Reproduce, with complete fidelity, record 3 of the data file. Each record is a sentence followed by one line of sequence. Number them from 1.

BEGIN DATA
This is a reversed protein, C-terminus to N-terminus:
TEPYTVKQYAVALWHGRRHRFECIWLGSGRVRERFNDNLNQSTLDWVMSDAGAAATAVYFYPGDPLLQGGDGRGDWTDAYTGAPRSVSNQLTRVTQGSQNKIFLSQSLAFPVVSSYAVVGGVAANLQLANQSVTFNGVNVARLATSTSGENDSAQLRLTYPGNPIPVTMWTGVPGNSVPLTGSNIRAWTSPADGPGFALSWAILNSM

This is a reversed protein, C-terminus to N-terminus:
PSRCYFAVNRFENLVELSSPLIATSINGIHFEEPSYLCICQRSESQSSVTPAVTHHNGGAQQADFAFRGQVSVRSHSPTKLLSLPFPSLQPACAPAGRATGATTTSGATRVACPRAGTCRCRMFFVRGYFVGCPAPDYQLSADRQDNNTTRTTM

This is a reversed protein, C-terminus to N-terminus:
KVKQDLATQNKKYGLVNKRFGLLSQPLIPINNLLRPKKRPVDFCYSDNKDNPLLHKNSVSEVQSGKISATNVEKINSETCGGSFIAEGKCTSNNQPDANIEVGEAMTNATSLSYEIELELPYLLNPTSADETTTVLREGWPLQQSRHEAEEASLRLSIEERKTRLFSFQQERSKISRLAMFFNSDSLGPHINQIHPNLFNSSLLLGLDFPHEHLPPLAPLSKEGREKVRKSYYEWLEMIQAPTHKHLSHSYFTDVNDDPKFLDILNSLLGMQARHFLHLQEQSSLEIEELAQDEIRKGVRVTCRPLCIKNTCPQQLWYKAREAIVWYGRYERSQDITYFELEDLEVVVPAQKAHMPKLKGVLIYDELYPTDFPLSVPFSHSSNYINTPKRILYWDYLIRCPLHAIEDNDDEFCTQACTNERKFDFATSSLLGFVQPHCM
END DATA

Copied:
This is a reversed protein, C-terminus to N-terminus:
KVKQDLATQNKKYGLVNKRFGLLSQPLIPINNLLRPKKRPVDFCYSDNKDNPLLHKNSVSEVQSGKISATNVEKINSETCGGSFIAEGKCTSNNQPDANIEVGEAMTNATSLSYEIELELPYLLNPTSADETTTVLREGWPLQQSRHEAEEASLRLSIEERKTRLFSFQQERSKISRLAMFFNSDSLGPHINQIHPNLFNSSLLLGLDFPHEHLPPLAPLSKEGREKVRKSYYEWLEMIQAPTHKHLSHSYFTDVNDDPKFLDILNSLLGMQARHFLHLQEQSSLEIEELAQDEIRKGVRVTCRPLCIKNTCPQQLWYKAREAIVWYGRYERSQDITYFELEDLEVVVPAQKAHMPKLKGVLIYDELYPTDFPLSVPFSHSSNYINTPKRILYWDYLIRCPLHAIEDNDDEFCTQACTNERKFDFATSSLLGFVQPHCM